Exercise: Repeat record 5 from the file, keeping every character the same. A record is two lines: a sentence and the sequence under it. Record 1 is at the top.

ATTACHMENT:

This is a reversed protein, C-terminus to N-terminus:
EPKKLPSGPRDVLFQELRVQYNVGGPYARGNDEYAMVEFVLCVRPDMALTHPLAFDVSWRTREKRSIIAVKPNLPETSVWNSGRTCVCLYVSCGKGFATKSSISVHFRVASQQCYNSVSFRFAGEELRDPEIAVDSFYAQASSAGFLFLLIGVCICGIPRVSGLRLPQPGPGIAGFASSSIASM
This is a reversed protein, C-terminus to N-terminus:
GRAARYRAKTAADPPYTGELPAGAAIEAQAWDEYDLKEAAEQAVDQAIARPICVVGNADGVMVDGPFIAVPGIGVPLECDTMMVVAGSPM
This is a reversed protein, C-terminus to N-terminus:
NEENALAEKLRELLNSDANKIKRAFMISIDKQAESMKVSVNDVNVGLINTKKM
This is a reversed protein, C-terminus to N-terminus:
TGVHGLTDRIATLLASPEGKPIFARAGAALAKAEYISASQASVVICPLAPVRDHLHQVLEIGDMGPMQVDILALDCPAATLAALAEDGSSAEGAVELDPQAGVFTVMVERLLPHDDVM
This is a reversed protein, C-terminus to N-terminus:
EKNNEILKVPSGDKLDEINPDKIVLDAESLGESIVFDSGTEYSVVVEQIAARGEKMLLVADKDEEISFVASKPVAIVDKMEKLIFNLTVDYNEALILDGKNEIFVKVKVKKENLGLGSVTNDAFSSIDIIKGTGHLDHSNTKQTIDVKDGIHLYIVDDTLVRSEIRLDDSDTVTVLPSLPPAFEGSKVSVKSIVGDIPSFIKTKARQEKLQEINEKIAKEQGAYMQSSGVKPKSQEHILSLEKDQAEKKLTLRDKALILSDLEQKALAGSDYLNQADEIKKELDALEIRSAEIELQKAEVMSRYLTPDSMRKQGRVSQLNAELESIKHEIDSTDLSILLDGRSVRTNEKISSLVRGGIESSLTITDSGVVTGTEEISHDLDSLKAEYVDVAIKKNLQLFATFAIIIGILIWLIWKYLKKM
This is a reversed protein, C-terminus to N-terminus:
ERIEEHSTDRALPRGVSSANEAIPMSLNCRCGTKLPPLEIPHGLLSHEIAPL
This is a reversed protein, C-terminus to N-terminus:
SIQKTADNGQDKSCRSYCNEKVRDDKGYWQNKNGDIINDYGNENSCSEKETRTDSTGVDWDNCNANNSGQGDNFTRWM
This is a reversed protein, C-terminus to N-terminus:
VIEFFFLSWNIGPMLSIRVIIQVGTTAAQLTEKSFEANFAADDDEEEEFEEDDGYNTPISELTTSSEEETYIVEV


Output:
This is a reversed protein, C-terminus to N-terminus:
EKNNEILKVPSGDKLDEINPDKIVLDAESLGESIVFDSGTEYSVVVEQIAARGEKMLLVADKDEEISFVASKPVAIVDKMEKLIFNLTVDYNEALILDGKNEIFVKVKVKKENLGLGSVTNDAFSSIDIIKGTGHLDHSNTKQTIDVKDGIHLYIVDDTLVRSEIRLDDSDTVTVLPSLPPAFEGSKVSVKSIVGDIPSFIKTKARQEKLQEINEKIAKEQGAYMQSSGVKPKSQEHILSLEKDQAEKKLTLRDKALILSDLEQKALAGSDYLNQADEIKKELDALEIRSAEIELQKAEVMSRYLTPDSMRKQGRVSQLNAELESIKHEIDSTDLSILLDGRSVRTNEKISSLVRGGIESSLTITDSGVVTGTEEISHDLDSLKAEYVDVAIKKNLQLFATFAIIIGILIWLIWKYLKKM